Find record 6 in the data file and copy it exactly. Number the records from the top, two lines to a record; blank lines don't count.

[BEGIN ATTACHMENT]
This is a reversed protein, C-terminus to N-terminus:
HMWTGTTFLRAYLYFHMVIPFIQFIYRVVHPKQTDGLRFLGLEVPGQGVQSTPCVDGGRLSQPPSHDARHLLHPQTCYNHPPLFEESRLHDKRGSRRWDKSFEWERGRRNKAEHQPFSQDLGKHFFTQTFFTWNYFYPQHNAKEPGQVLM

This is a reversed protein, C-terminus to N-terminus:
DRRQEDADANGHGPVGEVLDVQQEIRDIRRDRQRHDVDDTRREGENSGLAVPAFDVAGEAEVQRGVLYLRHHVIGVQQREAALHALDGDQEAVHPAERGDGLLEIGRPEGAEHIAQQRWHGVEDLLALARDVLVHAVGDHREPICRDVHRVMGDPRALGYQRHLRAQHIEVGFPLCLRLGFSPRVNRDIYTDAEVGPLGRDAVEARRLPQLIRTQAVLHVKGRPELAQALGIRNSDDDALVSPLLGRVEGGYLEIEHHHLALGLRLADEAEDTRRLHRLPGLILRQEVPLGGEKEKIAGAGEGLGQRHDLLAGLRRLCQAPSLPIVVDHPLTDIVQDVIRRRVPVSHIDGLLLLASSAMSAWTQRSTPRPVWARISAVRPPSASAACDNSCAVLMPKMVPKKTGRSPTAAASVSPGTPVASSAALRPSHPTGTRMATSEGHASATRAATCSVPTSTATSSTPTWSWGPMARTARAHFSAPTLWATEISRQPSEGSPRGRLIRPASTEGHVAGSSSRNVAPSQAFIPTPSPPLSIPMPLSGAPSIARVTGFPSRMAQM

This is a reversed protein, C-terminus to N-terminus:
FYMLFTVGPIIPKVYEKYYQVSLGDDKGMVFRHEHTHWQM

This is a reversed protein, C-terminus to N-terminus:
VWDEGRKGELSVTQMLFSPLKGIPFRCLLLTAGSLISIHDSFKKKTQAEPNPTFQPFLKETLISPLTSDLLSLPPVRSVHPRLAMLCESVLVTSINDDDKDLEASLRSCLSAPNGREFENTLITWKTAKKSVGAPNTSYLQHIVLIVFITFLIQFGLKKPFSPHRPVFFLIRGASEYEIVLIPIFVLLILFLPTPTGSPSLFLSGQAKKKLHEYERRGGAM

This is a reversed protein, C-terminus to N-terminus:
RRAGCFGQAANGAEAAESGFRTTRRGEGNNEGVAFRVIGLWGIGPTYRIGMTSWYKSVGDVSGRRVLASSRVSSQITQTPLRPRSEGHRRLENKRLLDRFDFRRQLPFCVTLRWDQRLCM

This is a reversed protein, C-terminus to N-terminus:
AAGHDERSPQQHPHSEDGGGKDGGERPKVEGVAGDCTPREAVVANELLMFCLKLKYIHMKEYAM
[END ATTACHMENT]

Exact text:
This is a reversed protein, C-terminus to N-terminus:
AAGHDERSPQQHPHSEDGGGKDGGERPKVEGVAGDCTPREAVVANELLMFCLKLKYIHMKEYAM